Double staining for reliable determination of tuberculosis tb
The number of tuberculosis (TB) cases is dramatically increasing worldwide. One-third of the world's population is infected with TB and over 30 million people will die of this disease during the next 10 years. This results in a growing demand for fast, inexpensive and reliable methods for TB diagnosis. HIV patients often suffer from TB as an opportunistic infection.
Merck supplies a wide variety of products for all traditional methods of TB staining, such as hot, cold and fluorescence staining. These ready-to-use staining kits and single solutions are available in various pack sizes.
Some samples can present difficulties in identifying the presence of TB, the material may for example be severely necrotic. In these cases a double staining approach can be helpful. This consists of an initial fluorescence staining, followed by a second step using a classical TB stain. This technique is easy to do and offers higher diagnostic reliability for the microscopic examination.
The material is prepared in the usual manner, i.e. directly smeared or centrifuged if necessary. For better differentiation, sputum should be pretreated with Sputofluol® in order to free the specimen from mucus and other interfering matter.
After smearing, the specimen is dried and carefully heat-fixed to kill any bacteria present and to ensure the material adheres to the slide properly.
The first fluorescence stain is performed, and even small amounts of acid-fast bacilli may be clearly visualized and reliably identified. Two ready-to-use staining kits for fluorescence TB staining are available for this step. One is Tb-fluor phenol-free, Cat. No. 101597. The kit includes staining solutions with auramine O and rhodamine B both without phenol. The kit also includes a decolorization solution and KMnO4 counterstaining solution that prevents background fluorescence.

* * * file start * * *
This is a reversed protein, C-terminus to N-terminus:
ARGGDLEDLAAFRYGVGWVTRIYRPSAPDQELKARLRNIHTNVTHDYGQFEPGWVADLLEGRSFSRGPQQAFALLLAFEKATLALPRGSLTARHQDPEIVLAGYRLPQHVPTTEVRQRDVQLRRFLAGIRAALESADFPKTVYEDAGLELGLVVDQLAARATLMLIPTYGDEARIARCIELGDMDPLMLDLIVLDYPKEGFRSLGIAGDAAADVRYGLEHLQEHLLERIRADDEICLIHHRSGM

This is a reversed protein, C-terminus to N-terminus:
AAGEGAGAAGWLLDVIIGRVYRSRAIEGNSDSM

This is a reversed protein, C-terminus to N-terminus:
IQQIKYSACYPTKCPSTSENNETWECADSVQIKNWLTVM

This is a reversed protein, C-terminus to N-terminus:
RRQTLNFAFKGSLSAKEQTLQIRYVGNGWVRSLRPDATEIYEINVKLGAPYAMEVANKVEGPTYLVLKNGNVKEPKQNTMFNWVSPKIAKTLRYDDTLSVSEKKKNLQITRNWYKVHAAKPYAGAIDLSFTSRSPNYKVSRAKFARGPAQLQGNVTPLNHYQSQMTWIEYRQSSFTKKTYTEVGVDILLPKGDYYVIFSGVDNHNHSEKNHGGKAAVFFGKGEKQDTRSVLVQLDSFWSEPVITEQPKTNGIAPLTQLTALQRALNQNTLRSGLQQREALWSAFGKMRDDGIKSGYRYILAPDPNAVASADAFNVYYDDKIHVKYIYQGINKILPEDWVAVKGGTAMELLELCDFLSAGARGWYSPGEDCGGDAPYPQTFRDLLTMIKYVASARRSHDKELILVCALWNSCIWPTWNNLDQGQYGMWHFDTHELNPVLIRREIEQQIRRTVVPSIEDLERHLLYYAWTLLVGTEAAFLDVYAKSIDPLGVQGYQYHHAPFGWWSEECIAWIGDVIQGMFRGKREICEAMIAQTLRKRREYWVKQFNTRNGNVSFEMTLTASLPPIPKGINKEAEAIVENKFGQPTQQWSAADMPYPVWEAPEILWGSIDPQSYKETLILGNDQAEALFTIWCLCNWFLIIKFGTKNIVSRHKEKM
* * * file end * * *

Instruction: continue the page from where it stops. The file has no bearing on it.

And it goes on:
The auramine-stained acid-fast bacilli are yellow-green and the rhodamine-stained slides are red. It depends on the microscope filter system and on the preference of the technician whether auramine O or rhodamine B staining is used for the evaluation.
The second kit is Tb-fluor, Cat. No. 109093, which includes a staining solution with auramine O and rhodamine B that both contain phenol. The decolorizing solution and KMnO4 counterstaining solution correspond to those of the Tb-fluor phenol-free kit.
The fluorescence-stained slides are microscopically examined at high magnifications with immersion oil. After microscopic examination the immersion oil is carefully wiped off. At this stage, the slides cannot be archived as permanent slides because the fluorescence will fade. These slides can go on to the second stage immediately, without decolorization, using a classical TB staining method, either hot or cold. For hot staining, the staining kit Tb-color modified, Cat. No. 100497, is recommended, whose results correspond to those of classical Ziehl-Neelsen staining, with acid-fast bacilli deep magenta-red and a blue background. The staining kit Tb-color, Cat. No. 116450, is offered for cold staining as a user-friendly alternative. Cold staining is based on a modified Ziehl-Neelsen staining, with acid-fast bacilli deep magenta-red and a light green background. The hot- or cold-stained slides are microscopically examined at large magnifications with immersion oil.
The slides stained in this way are color-stable for years as permanent slides.
For further information about the wide range of products available from Merck Millipore for Mycobacteria (AFB) detection, please contact Merck Millipore (see details above) or EMD Chemicals in the USA or click the link below.
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Posted on November 30, 2010